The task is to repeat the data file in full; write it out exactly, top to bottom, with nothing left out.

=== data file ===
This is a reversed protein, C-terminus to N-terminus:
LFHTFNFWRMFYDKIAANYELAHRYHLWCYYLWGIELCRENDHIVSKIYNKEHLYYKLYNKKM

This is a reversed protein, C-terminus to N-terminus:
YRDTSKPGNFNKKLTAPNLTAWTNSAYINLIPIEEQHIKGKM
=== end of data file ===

This is a reversed protein, C-terminus to N-terminus:
LFHTFNFWRMFYDKIAANYELAHRYHLWCYYLWGIELCRENDHIVSKIYNKEHLYYKLYNKKM

This is a reversed protein, C-terminus to N-terminus:
YRDTSKPGNFNKKLTAPNLTAWTNSAYINLIPIEEQHIKGKM